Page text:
October 15, 2004

VUMC leaps to forefront in report tracking care quality, patient safety

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Mildred Stahlman, M.D.

VUMC leaps to forefront in report tracking care quality, patient safety

A recent report from a coalition of U.S. employers confirms Vanderbilt's standing as a national leader in adopting measures for patient safety and health care quality.

The report is from the Leapfrog Group, 150 large companies providing health benefits to more than 34 million consumers spread among all 50 states.

“I was very impressed to see just what an elite group of hospitals Vanderbilt turned out to be in,” said VUMC Chief Medical Officer C. Wright Pinson, M.D. “Vanderbilt is being recognized for investments in areas such as computerized physician order entry and staffing of intensive care units. This is the kind of independent external evaluation that many patients and payers look to for assistance in making their evaluations. Our current and prospective patients and payers should be comforted that Vanderbilt is rated among the very best health care providers.”

The Leapfrog Group includes many of the best known names in business — Coca-Cola, IBM, Xerox, General Motors and so on. It was founded in 2000 by The Business Roundtable, an association of Fortune 500 CEOs. The idea behind Leapfrog is to encourage hospitals to undertake certain important “leaps” in quality and patient safety.

The 2004 Leapfrog Group Hospital Quality and Safety Survey takes in 1,664 hospitals located in 24 regions where the member companies in Leapfrog are considered to have large concentrations of employees. East/Mid Tennessee is one of the targeted regions. Volunteering to be in the survey were another 441 hospitals located outside the targeted regions. In all, the survey takes in 2,105 of the nation's approximately 3,900 Medicare-approved acute care hospitals.

Respondents to the survey receive separate scores for each of four quality and safety “leaps”: (1) use of computers by physicians to enter hospital orders; (2) staffing of intensive care units by physicians especially trained to care for critically ill patients; (3) outcomes, process and patient volumes associated with selected high-risk treatments; and (4) adherence to 27 patient safety practices advocated by the National Quality Forum (another private organization devoted to health care quality measurement and reporting).

For each leap, the possible scores range from 0 to 4, with 0 denoting the absence of any response from the hospital regarding the leap and 4 denoting full implementation. The Vanderbilt scores are combined scores for Vanderbilt University Hospital and the Monroe Carell Jr. Children's Hospital at Vanderbilt.

Vanderbilt scored 4s for computerized order entry, intensive care staffing and adherence to National Quality Forum patient safety practices. Vanderbilt was one of only 12 hospitals in the entire survey that achieved 4s for all three of these leaps, and was the only hospital in Tennessee to do so.

This put Vanderbilt in the company of Brigham and Women's Hospital, Massachusetts General and other renowned hospitals.

The report assigns separate scores for six high-risk treatments: coronary artery bypass, percutaneous coronary intervention, abdominal aortic aneurysm repair, esophagectomy, pancreatic resection, and high-risk deliveries/neonatal intensive care.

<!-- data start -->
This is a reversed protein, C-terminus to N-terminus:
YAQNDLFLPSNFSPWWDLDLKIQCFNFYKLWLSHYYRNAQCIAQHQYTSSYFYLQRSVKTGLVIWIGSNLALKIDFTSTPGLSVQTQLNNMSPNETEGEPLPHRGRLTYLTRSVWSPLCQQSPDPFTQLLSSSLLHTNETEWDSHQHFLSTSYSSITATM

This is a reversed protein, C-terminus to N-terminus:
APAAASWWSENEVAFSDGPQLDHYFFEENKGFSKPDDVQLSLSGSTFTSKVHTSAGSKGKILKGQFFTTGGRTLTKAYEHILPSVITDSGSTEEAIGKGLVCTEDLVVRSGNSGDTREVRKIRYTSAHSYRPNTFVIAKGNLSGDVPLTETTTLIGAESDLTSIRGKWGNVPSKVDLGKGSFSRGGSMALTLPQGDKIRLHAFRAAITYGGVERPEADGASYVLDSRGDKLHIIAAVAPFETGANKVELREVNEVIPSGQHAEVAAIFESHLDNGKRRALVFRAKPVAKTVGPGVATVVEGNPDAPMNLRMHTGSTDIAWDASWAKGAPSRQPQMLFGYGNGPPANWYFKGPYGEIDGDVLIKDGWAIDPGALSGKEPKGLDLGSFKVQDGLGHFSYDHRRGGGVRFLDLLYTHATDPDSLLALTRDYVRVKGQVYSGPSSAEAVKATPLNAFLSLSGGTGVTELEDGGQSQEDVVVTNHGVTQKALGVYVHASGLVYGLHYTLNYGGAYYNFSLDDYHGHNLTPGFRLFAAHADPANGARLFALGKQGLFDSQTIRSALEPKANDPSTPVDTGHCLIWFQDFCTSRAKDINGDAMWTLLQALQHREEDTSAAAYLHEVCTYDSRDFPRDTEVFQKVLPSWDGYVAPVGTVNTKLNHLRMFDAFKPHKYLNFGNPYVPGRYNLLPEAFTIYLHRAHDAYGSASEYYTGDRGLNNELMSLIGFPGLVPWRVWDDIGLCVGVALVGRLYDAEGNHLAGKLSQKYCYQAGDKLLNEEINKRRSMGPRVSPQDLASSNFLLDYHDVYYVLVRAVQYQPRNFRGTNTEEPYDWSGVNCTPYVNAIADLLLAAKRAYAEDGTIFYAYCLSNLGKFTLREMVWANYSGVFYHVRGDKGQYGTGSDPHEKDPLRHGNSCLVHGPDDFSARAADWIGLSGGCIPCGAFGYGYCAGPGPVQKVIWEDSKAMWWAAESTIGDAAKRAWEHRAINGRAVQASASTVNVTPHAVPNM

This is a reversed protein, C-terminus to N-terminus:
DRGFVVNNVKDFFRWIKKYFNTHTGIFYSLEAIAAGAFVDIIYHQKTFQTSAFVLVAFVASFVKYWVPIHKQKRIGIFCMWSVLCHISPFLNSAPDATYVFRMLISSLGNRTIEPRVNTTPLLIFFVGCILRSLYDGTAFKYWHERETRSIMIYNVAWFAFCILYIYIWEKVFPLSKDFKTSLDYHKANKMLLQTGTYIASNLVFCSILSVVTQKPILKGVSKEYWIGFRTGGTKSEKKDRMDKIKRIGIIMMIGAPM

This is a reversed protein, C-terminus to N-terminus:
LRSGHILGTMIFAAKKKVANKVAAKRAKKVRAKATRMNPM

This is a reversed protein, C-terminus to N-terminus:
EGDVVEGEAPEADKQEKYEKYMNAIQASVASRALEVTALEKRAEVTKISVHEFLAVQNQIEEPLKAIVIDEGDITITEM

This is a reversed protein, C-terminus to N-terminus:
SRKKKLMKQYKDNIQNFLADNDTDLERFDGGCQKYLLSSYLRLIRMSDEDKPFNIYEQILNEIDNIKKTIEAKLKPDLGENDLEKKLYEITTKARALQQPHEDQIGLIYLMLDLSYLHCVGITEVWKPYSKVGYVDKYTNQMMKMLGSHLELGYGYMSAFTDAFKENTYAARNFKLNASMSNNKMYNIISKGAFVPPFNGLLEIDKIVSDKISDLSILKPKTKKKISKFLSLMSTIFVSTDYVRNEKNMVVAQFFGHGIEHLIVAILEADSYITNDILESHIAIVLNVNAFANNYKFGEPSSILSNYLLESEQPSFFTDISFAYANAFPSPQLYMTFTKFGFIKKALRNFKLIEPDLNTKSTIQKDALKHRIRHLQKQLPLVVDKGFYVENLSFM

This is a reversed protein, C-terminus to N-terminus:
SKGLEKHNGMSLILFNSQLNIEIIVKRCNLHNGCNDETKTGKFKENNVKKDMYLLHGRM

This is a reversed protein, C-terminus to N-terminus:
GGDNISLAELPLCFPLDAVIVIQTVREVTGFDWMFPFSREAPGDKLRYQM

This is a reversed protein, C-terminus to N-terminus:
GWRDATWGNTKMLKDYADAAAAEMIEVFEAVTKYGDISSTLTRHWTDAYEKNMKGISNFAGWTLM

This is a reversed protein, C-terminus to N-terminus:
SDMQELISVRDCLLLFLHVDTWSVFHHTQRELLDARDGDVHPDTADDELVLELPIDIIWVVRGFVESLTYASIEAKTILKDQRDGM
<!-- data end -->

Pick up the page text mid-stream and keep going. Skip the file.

The survey is designed not to penalize hospitals that make a practice of referring high-risk cases to other hospitals.

Patient volume is considered relevant because studies have shown that, for some procedures, providers who do more of the procedure achieve better outcomes.

In addition to patient volume, the survey looks at outcomes for these six treatments and at adherence to clinical practices known to improve outcomes.

Vanderbilt and two other Nashville hospitals were reported as providing all six of the high-risk treatments. Out of 24 possible points for the six treatments, Vanderbilt scored 20, making it the top performer, followed by Centennial with 18 points and Baptist with 16 points.

St. Thomas Hospital was reported as not providing high-risk deliveries/neonatal intensive care, and out of 20 possible points for the remaining five treatments, this competitor scored 18 points.

Vanderbilt experts applaud the Leapfrog survey design.

“Leapfrog has picked a set of criteria that virtually no one can argue with,” said F. Andrew Gaffney, M.D., VUMC chief quality and patient safety officer. “Providers who have pointed out the shortcomings of typical hospital comparisons are beginning to be heard.”

Gaffney said hospital outcomes comparisons commonly under-adjust for large variances in risk and thus penalize providers who accept more complex cases.

He added that outcomes comparisons also commonly rely on Medicare data that is typically two to three years out of date.

According to Beverley Coccia, director of Managed Care Sales and Service for Vanderbilt, the Medical Center stands to benefit from its exceptional showing in the survey.

“The major payers in Middle Tennessee are certainly very aware of the Leapfrog survey,” Coccia said.

“Nationally and in our region, no other health care quality and patient safety report approaches Leapfrog in terms of attention paid by employers and insurance carriers.”

Healthcare 21 Business Coalition (www.hc21.org), a group that wants to improve the quality and cost of health care in Middle and East Tennessee, will include Leapfrog results as part of its 2004 Hospital Consumer Guide, distributed free to member companies.

For more information see the Leapfrog Web site, www.leapfroggroup.org.